February 19, 2001
At 0800 Eastern Standard Time, the Training Ship Empire State was located at 25 degrees and 21 minutes N Latitude, 080 degrees and 00 minutes W Longitude. Miami, Florida was 15 nautical miles to the Southwest. She was steering course 022 degrees true at a speed of 18 knots. The air temperature was 70 degrees and water temperature 72 degrees Fahrenheit; skies were partly cloudy; winds were from the Northeast at 06 knots; barometric pressure was 1023 millibars and rising. Seas were 4 to 6 feet.
Art hurts. Art urges voyages--and it is easier to stay at home. --Gwendolyn Brooks
Sunday at sea. Even better, Sunday at sea, at anchor! I know mechanical misadventures have complicated the normal definition of an "at sea day" on this voyage. In Curacao, we "simulated" being at sea for a week while we repaired the SSTG set. Our carefully planned schedule was trashed and we were forced to scramble to fit our training requirements into the new calendar. We spent two Sundays in Curacao, one in St. Thomas and one in New Orleans. A Sunday in port, though, is just not the same. Sailors just can't relax in port. There are new places to go, sights to see, and people to meet. Yes, in port, seamen are famous for living life large. And failure to throttle back from the stresses of working 12 hour days in a dangerous work place coupled with another 12 hours in difficult living conditions is unhealthy. So a Sunday at sea on the TSES is a gift from Heaven. I can explain it in one sentence; everyone except the watches and cooks, kicks back. When the ship is at anchor, even the watches can relax a little. We can take a boiler off line and free some in the Engine room and the Bridge watch doesn't have the worry of dealing with forward motion. Most people sleep in, do their laundry, or sit around in the sun.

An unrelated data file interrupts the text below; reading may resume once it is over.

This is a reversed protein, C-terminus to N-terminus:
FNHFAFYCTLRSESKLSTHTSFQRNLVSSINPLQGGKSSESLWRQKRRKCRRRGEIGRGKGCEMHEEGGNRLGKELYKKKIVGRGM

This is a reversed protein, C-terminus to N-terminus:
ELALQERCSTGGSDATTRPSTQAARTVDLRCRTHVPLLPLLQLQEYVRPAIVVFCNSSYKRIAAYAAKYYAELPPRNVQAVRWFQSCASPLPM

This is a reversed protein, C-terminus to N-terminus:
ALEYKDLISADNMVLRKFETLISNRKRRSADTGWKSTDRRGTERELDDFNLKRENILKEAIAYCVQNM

Others just have to be doing something. Last night we had the annual Las Vegas night. The messdeck was fitted out with home made crap tables and a roulette wheel and transformed into a casino, complete with traditional poker, Black Jack, and Ace/Deuce. Well over $250,000 Buc Dollars were wagered. What's a Buc Dollar worth? Well, not too much actually. We print it onboard with pictures of various ships' officers in the places where the dead Presidents belong. Players get $10,000 "Bucs" for $ 5 U.S. dollars. (This real money is always donated to a local charity - Big Brothers Big Sisters is the usual one.) The play is furious for 3 hours and thousands of Bucs hang on the turn of a card or the drop of a ball bearing (what do you think we would use for the roulette wheel?). No one pays any attention to the fact that the money at stake has no value outside our own little world. Tension could be measured with a torque wrench. Why the high anxiety? There's an auction afterward. Players bid on 25 identical, unmarked, sealed envelopes. Each contains a different gift. Some have cash, something in VERY short supply at this point of the sea term. Other envelopes have novelty prizes: a dinner for two at the Captain's Table, a night in a private room - without 159 of your closest friends who have been your constant companions for the last 40 days and 40 nights, or even breakfast in bed served by the Assistant Commandant Ed Rozak! Money winners this year included 1/C Ryan Blake along with 1/C Jeff Bernier, 2/C Mark Darling and 3/C Adam Close. Other winners were 1/C Mike Lewandowski who can enjoy dinner at the Captain's Table as well as one day off his restriction (a get-out-of-jail card)! 2/C Bryan Dunn won breakfast in bed served by LCDR Rozak, 3/C James McCormack will ride the Captain's chair through the Canal on arrival day. 1/C Sean Gingras will be the Regimental Commander for a day (I am not too sure that's a prize!), and finally, 4/C Brian Parker gets to sleep through one morning formation back in Buzzards Bay - Choose wisely!